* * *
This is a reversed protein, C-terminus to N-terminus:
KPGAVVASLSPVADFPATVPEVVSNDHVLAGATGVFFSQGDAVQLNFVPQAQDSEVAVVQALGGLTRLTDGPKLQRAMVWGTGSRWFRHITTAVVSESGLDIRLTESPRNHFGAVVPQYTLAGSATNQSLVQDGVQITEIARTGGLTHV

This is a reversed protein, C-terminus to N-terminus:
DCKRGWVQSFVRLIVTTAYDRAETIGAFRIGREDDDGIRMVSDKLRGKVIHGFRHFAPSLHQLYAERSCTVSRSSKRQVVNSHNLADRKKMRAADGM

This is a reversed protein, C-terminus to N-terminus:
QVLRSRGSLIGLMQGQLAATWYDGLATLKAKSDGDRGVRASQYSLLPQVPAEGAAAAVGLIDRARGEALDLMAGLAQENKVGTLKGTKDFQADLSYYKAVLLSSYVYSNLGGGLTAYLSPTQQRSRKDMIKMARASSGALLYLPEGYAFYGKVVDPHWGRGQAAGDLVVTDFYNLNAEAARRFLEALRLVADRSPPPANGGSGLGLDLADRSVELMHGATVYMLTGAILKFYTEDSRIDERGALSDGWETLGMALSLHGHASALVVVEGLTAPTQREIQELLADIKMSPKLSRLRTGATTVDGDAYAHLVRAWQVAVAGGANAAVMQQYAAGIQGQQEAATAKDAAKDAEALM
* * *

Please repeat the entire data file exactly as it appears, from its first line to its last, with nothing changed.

This is a reversed protein, C-terminus to N-terminus:
KPGAVVASLSPVADFPATVPEVVSNDHVLAGATGVFFSQGDAVQLNFVPQAQDSEVAVVQALGGLTRLTDGPKLQRAMVWGTGSRWFRHITTAVVSESGLDIRLTESPRNHFGAVVPQYTLAGSATNQSLVQDGVQITEIARTGGLTHV

This is a reversed protein, C-terminus to N-terminus:
DCKRGWVQSFVRLIVTTAYDRAETIGAFRIGREDDDGIRMVSDKLRGKVIHGFRHFAPSLHQLYAERSCTVSRSSKRQVVNSHNLADRKKMRAADGM

This is a reversed protein, C-terminus to N-terminus:
QVLRSRGSLIGLMQGQLAATWYDGLATLKAKSDGDRGVRASQYSLLPQVPAEGAAAAVGLIDRARGEALDLMAGLAQENKVGTLKGTKDFQADLSYYKAVLLSSYVYSNLGGGLTAYLSPTQQRSRKDMIKMARASSGALLYLPEGYAFYGKVVDPHWGRGQAAGDLVVTDFYNLNAEAARRFLEALRLVADRSPPPANGGSGLGLDLADRSVELMHGATVYMLTGAILKFYTEDSRIDERGALSDGWETLGMALSLHGHASALVVVEGLTAPTQREIQELLADIKMSPKLSRLRTGATTVDGDAYAHLVRAWQVAVAGGANAAVMQQYAAGIQGQQEAATAKDAAKDAEALM